As we close out another semester, it is appropriate to look back at what our outstanding young men have been able to accomplish with the mentorship of faculty, staff, and alumni. Thought-provoking presentations that analyze meaningful summer experiences and research papers written over the course of a semester are evidence of the academic rigor at Hampden-Sydney College. Our students write well, communicate effectively, consistently show creativity, and are well prepared to lead meaningful lives beyond the gates.
More importantly, our young men are good young men. They are honest, earnest, thoughtful, and humble. They care more about doing the right thing than doing the thing that will simply earn them a higher grade, more money, or recognition. To paraphrase David Brooks, our students are more concerned about developing eulogy virtues than resume virtues. Character development and holistic education with the goal of producing young men willing and able to serve others for a lifetime are still the pillars of the Hampden-Sydney experience and ethos.
In many ways, Hampden-Sydney College—and the Wilson Center for Leadership in the Public Interest by extension—is countercultural, just as we were in 1775 when our College’s founders built a College to produce the future leaders of our yet-to-be-created republic. They built a College meant to have a positive impact on the nation’s culture at large; we follow their example and remain inspired by their courage and foresight. Where we see a breakdown in our civic discourse, we teach civility and respect. Where we see a breakdown of common bonds, we teach the importance of institutions that bind us together. Where we see a breakdown of leadership, we teach about leadership for the common good and the importance of giving up to receive more. Where we see a breakdown of trust, we teach leadership that focuses on honesty, service, and respect. We are confident that our communities, commonwealth, and country will be stronger because of the positive impact our young men will have on the world beyond the gates.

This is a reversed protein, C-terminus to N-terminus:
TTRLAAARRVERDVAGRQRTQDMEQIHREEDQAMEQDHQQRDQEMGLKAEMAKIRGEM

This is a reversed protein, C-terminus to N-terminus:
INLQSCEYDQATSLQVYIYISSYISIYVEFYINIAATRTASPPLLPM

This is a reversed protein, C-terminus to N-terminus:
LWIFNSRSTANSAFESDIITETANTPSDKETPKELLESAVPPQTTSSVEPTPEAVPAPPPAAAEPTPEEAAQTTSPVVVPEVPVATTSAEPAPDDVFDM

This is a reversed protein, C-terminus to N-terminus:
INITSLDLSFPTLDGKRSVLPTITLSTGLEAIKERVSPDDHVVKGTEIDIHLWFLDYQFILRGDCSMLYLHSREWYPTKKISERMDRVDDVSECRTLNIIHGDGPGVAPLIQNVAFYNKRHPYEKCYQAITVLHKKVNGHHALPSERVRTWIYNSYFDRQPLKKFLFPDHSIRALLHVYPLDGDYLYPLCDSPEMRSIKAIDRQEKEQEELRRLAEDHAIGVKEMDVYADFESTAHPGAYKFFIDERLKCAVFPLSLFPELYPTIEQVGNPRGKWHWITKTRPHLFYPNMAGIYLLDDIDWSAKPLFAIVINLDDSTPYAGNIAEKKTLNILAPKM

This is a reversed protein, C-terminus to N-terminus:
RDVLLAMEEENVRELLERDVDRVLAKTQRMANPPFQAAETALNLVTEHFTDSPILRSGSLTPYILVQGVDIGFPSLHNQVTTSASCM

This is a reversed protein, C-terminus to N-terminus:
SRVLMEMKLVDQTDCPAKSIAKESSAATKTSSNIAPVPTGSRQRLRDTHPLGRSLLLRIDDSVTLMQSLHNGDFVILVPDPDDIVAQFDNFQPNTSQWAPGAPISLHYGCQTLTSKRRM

In this season of thanks, let us all be thankful for the outstanding young men who learn here at the Wilson Center. They want nothing more than to become the very best versions of themselves and to be part of a community dedicated to lasting ideals. Let us also give thanks for those faculty, staff, and alumni who embrace our wonderful young men and help provide the best possible experience.
Have a very merry Christmas and a wonderful holiday season. Please join us for an event on campus this spring semester. You are always welcome.
Dr. Ryan Pemberton ’00
Director of the Wilson Center for Leadership in the Public Interest
When he was selected as president of Hampden-Sydney College in the summer of 1992, General Wilson noted, “The single most important person walking this campus is the student, followed closely thereafter by the faculty and staff who serve as his mentor. The single most important thing that happens on this campus is that colloquy between the student and his mentor. All else is secondary and supporting.”